Learn From the Dental Industry's TOP LEADERS!

Sit Chairside with

Dr. Dennis Wells

Creator of

DURAthin® Prepless Veneers

- OR -
Larry Rosenthal
Sonia Leziy
Michael Koczarski
Henry Gremillion

Register for a PREMIUM membership and learn from the best in the industry!

Making Smile Design Profitable, Efficient and Predictable

Part 1 - The key elements in smile design efficiency.

Trent Smallwood, DDS
In this dental continuing education course, Dr. Trent Smallwood discusses the importance of having a strict protocol when creating dental restorations. Dr. Smallwood starts by demonstrating a frenectomy using a C02 laser.

Hello, I'm Trent Smallwood and today our segment will be dealing with working on efficiency with smile design. From the start to the finish, we want to make smile design profitable, efficient and productive all at the same time.

As there is an art to aesthetic dentistry there is also an art to making the business of dentistry successful, profitable,memorable and unique. Hi everyone, I'm Marlene Hilton for HDiQDental. With the detriment of maintaining a aesthetic based practice on the rise, one must have their marketing, team and philosophy poised to handle the overhead strain that faces the modern day dental practice today. From contemporary marketing skills to creating beautiful dentistry through out the mouth learn from a dentist and an entrepreneur who has accomplished it and so much more. As Dr. Trent Smallwood shows us, your goals can be obtained if you strive to succeed.

Today with the sequence you will noticing that we are going to to bring be looking at key elements of smile design that are going to bring a certain level of success all the way through the procedure for you, going from the records appointment, to the wax up to the provisional, after the preparation sequence and then leading into the seating sequence. We want to bring all of these elements home for successful smile design every time.

To begin the sequence, go ahead and open Michael, we are going to first place some topical anesthesia, and this really helps to make the entire procedure pain free. We are going to dry off the tissue with a 2x2 and then we have placed a topical anesthetic called Emla onto a 2x2 unrolled and put right up into the vestibule. Now Michael this is important for you that you not talk and just stay steady for a few moments and we are going to let that set for a time and you should be ready to go. O.K, once we have let this in for a good 4 to 5 minutes, we will remove it and use just infiltration articaine 4% to get the area numb. Because of the conservativeness of the preparations for Michael here I do not need to get him very numb at all. Now when we look at the sequencing with regard to preparation we will notice that there is a very strict guideline that I follow, now my sequencing with regard to the preparation is only about 20 or so minutes so for some people they will say there is no reason that you can create a quality restoration or preparation in that time to which I would offer you that there is. It is just the matter of not picking up the same burr twice for example it is keeping a protocol and a sequence all the way through the preparation to be able to provide a quality product, a quality preparation for you laboratory at the same time maintaining some nice speed. It can all be done together it just needs to be sequenced. If a strict protocol is adhered to you will have success.

Now that the patient is numb the nest aspect that we are going to achieve is the removal of any superfluous tissue or any tissue that we don't want in the smile. Now what I have done is created composted pictures to create a smile line to tell me exactly where we want to remove tissue and where we want to keep the tissue intact.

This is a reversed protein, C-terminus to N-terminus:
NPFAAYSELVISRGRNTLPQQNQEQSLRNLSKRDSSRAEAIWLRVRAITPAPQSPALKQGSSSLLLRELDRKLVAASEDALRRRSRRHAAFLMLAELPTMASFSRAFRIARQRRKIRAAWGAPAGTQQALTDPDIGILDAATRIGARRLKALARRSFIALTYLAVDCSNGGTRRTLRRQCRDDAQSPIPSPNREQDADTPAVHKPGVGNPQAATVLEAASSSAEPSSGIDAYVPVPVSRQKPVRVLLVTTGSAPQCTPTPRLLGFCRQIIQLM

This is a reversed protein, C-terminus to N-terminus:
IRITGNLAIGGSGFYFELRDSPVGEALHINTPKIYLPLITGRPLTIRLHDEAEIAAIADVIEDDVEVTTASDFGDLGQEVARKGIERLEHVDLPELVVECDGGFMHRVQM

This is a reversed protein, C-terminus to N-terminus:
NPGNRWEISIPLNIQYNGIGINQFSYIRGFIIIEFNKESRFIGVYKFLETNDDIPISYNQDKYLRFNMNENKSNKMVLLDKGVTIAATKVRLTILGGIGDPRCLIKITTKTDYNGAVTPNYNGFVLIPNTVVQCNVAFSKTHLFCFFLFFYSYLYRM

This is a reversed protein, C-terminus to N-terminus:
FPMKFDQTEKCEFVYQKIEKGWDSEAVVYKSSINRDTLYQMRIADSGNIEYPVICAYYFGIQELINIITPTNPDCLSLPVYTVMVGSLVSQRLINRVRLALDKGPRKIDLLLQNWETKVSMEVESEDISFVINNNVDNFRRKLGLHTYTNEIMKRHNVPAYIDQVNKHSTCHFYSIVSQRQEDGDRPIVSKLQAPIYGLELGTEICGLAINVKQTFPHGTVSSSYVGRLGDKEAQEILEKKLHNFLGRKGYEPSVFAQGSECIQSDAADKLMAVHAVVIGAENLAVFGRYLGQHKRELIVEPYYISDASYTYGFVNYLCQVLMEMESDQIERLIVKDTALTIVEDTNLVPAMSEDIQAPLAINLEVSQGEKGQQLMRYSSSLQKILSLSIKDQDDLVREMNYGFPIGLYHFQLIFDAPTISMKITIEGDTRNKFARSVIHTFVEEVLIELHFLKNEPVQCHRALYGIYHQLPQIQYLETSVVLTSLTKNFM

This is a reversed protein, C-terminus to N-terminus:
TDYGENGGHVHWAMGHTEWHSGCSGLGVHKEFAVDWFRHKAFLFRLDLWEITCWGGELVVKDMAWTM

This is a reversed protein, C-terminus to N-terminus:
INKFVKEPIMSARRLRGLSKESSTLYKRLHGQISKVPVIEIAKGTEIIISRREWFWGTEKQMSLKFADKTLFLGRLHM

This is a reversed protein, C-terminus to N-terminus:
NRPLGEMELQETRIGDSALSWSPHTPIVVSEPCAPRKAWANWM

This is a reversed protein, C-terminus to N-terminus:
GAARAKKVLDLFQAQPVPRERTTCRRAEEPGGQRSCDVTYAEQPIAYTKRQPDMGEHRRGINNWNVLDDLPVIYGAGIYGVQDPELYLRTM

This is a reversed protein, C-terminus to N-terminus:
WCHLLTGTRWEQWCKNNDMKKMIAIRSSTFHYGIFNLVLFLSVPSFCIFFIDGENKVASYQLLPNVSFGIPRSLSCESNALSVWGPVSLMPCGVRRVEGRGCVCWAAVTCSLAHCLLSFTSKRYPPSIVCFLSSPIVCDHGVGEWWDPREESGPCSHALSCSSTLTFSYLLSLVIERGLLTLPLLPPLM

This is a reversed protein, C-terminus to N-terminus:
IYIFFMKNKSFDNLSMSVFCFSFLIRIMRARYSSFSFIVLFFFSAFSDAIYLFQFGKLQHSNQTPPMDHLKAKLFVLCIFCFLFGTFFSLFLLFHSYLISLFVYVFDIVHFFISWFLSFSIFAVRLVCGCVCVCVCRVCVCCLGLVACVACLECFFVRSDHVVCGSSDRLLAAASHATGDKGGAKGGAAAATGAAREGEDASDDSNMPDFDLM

So now we are going to begin the laser sequence. Watch where I am going to remove more tissue in the pre-molar area after I sound the tissue to bone so that I can make sure that we can remove the tissue adequately.

When sounding we are getting to about four millimeters which allows about 1 mm of gingival reduction. Anything more than that can lead to biological width issues. O.k. so we will be able to reduce about 1 mm of tissue.

As one can see we've got the position of the right side the patients right side stabilized so now we are going to do the same to the left side. Now based on the left side we will be mirror imaging the gingival height and zenith "and creating an ideal gingival height. Last is just the pre-molar on the left side, go ahead and open real big for me Michael you're doing great, I am going to switch this over to the right side.

Now as we had talked about in the wax up sequence we will see that we are doing 10 teeth we are going to be idealizing we've got a frenulum to detach here in just a moment which I am going to do here in just a moment but what we've got is a diastema to close as well so we have to change the proportion of tooth number 8 and 9 and distribute it amongst the rest of the teeth to get ideal proportion again. Now with a frenectomy, we want to be able to remove all of the tissue all the way down to the periostium and this will ensure that the tissue does not grow back. And with frenectomies it is always important to let the patient know kinda what to expect because sometimes, though not painful really it can really look a little worse than they really are. Here we are right about down to peristium. Everything is looking great and we're just relieving the tissue as we go. This is always Amanda's favorite part. Now it use to be widely believed that the periostium would extend almost to the K9's and we have found now with experience that that is just not needed we are not having to pull the tissue nearly as much, usually to the mid tooth of the central to the mid tooth of the distal of 8 and 9 is sufficient to be able to achieve the goal. Now we've got the preparation sequence we are going to begin, we've got the bite block in place and we are going to very conservatively begin to remove some hard tissue here and we are going to first start off using a depth cutting burr which is approximately .5 millimeters in width to be able to make the initial reductions within the enamel. Now to improve efficiency we are going to do all ten teeth at one time. As referenced and discussed in the diagnostic phase we have our reduction areas within and in this case because of the conservativeness of what we are having to do for Michael we are going to be able to do very little in the way of reduction for these teeth which is always nice and it is kinda the trend these days to be able to have more of prep-less type of veneers this is by no means prep-less but it will be very conservative. There is no reason, at least in my opinion, that we need to spend 4 hours on preparation of 10 teeth. It is one of those things that I have found over the years that I just get in and I do it and let me explain that a little bit. There are some key elements in regard to preparation sequence. One is, don't use the same burr twice. It may seem simple but if any of us and think back to dental school and probably many people still do this is you do what I call the dink factor you just tend to get a burr and do something in regard to the tooth, you put it down, you bring up the next burr and before you know it you've gone through all the burrs six or seven times and picked them up and changed them within the chuck probably 30 or 40 times on some cases. Well I say start with one burr and go till it is completed then go to your second case. In my case I tend to do gross reduction, if I need to break contacts I will and would say I do at some point in probably 30% of the time I break contacts, but I will break contacts, I will then go in with large barrel burr and start to reduce incisal create a lingual bevel facial reduction then I move into a long tapered course burr and this is really important where we have the three planes of reduction we have to remove. We have the gingival plane, the straight plane and the incisal plane, and the incisal plane is usually missed by many doctors because of the fact that they feel based on the angulations that I suppose just based on the feel of the angulations of the burr that they've done proper reduction but what ends up happening is they have not done that incisal reduction and the ceramist ends up having to build the ceramics or the porcelain out quite a bit and you don't get that nice axial inclination down to the belly button. All preparations should also decline or converge towards the belly button. If your preps don't do that then there is something then there is something that is still missing and those are key elements to be able to look at and create successful and predictable smile design with regard to the preparation sequence. Lastly, we smooth all the preparations I personally use a Shofu burr for that and what I am able to do with or a Shofu rubber point and I am able to polish everything down so that when they are all poured up all the sharp areas have been eliminated. Because if you have sharp, knife edge through out any of your preparation it often will not transfer to stone and you will have some problems with the veneers or the restorations seating fully. So this is a great type of rubber, it can be done with wheels or a rubber-point to be able to smooth down this process. This leads us right into the provisional phase.